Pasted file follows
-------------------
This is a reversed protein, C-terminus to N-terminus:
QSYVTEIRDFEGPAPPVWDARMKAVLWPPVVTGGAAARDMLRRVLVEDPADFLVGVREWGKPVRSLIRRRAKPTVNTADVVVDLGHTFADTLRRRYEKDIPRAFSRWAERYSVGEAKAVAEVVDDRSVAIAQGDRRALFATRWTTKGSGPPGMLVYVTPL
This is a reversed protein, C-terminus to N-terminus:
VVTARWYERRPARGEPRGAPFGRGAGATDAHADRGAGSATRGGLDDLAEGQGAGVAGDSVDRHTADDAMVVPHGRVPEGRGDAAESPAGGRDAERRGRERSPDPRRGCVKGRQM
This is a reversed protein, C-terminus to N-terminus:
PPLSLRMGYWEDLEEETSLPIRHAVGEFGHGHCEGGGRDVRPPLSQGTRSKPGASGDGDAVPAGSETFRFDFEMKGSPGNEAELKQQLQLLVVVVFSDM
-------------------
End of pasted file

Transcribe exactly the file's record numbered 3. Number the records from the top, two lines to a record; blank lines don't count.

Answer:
This is a reversed protein, C-terminus to N-terminus:
PPLSLRMGYWEDLEEETSLPIRHAVGEFGHGHCEGGGRDVRPPLSQGTRSKPGASGDGDAVPAGSETFRFDFEMKGSPGNEAELKQQLQLLVVVVFSDM